Novartis Pharma Gender-Bias Case: Jury Awards $3.3M

Update: On Wednesday, the same jury that awarded $3.3 million in compensatory damages to 12 women for gender discrimination reached a decision to award $250 million in punitive damages. The plaintiffs’ attorney had asked for $285 million in punitive damages, an estimated 2 to 3 percent of the $9.5 million in revenues that Novartis Pharmaceuticals Corp. earned in 2009. To read the company’s response, click here.

A jury in U.S. District Court in Manhattan on Monday awarded $3.3 million in compensatory damages against Novartis Pharmaceuticals Corp. for discriminating against a dozen U.S. women sales representatives and entry-level managers since 2002. After a six-week trial, the jury found the U.S. unit of Novartis AG, Europe’s second-largest drug manufacturer, discriminated against the plaintiffs over pay, promotions and after they announced they were pregnant.

The award is the first phase of deliberations. Punitive damages will be decided today after closing arguments are heard. This story will be updated when those damages are announced.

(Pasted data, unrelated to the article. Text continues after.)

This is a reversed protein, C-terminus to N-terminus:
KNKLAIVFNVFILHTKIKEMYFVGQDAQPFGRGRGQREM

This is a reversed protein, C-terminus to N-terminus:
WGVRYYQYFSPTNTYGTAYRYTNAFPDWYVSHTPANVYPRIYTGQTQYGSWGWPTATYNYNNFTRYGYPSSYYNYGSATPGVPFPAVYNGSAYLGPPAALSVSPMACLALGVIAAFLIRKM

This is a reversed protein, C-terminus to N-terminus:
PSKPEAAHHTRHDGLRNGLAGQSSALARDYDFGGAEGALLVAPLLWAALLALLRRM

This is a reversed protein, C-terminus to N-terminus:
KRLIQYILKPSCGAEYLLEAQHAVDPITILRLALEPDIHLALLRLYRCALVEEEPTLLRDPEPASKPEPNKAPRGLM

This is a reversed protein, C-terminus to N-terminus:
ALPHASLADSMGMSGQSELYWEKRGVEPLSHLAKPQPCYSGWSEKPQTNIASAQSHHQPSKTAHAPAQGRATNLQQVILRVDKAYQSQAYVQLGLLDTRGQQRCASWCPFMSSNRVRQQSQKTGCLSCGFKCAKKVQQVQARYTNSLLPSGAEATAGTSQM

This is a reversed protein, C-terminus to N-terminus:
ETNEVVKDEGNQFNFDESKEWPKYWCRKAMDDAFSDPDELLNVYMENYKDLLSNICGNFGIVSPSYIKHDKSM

A statement released by the company to DiversityInc early Tuesday states: “The US subsidiary of Novartis, Novartis Pharmaceuticals Corporation (NPC) is disappointed in the jury’s verdict and the USD 3.3 million award to the plaintiffs, as we believe the plaintiffs’ claims were unfounded. We will appeal this decision.

“Throughout our history and, in particular, in the timeframe of this lawsuit, NPC has developed and implemented policies setting the highest standards with regards to diversity and inclusion for the development of our employees. These actions have resulted in external recognition of NPC as a company committed to a diverse and inclusive environment that fosters the career goals of all employees. We are proud of the public honor and recognition we have received for the policies and programs we have in place to support the advancement of women in the sales force.”

Novartis Pharmaceuticals Corp. is No. 16 on The 2010 DiversityInc Top 50 Companies for Diversity® list.

The lead plaintiff in Velez v. Novartis, Amy Velez, began working for Novartis in 1997 as a sales rep in Washington. She left the company in 2004, the year the lawsuit was filed.

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